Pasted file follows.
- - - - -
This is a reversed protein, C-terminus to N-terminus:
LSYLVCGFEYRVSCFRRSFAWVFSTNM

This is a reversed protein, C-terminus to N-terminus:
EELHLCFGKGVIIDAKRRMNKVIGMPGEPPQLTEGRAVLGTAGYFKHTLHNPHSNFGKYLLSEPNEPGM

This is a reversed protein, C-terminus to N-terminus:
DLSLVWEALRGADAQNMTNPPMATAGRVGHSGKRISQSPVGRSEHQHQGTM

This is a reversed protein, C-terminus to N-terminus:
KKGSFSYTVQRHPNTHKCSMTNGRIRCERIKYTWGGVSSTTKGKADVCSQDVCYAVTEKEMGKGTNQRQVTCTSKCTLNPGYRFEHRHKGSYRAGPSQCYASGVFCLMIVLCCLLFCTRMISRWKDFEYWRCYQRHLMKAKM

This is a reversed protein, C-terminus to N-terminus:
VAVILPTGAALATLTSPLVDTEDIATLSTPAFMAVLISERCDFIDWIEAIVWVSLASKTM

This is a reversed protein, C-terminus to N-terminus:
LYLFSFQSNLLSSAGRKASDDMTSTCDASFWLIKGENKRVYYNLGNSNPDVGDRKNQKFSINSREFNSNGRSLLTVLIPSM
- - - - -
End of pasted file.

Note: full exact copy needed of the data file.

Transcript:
This is a reversed protein, C-terminus to N-terminus:
LSYLVCGFEYRVSCFRRSFAWVFSTNM

This is a reversed protein, C-terminus to N-terminus:
EELHLCFGKGVIIDAKRRMNKVIGMPGEPPQLTEGRAVLGTAGYFKHTLHNPHSNFGKYLLSEPNEPGM

This is a reversed protein, C-terminus to N-terminus:
DLSLVWEALRGADAQNMTNPPMATAGRVGHSGKRISQSPVGRSEHQHQGTM

This is a reversed protein, C-terminus to N-terminus:
KKGSFSYTVQRHPNTHKCSMTNGRIRCERIKYTWGGVSSTTKGKADVCSQDVCYAVTEKEMGKGTNQRQVTCTSKCTLNPGYRFEHRHKGSYRAGPSQCYASGVFCLMIVLCCLLFCTRMISRWKDFEYWRCYQRHLMKAKM

This is a reversed protein, C-terminus to N-terminus:
VAVILPTGAALATLTSPLVDTEDIATLSTPAFMAVLISERCDFIDWIEAIVWVSLASKTM

This is a reversed protein, C-terminus to N-terminus:
LYLFSFQSNLLSSAGRKASDDMTSTCDASFWLIKGENKRVYYNLGNSNPDVGDRKNQKFSINSREFNSNGRSLLTVLIPSM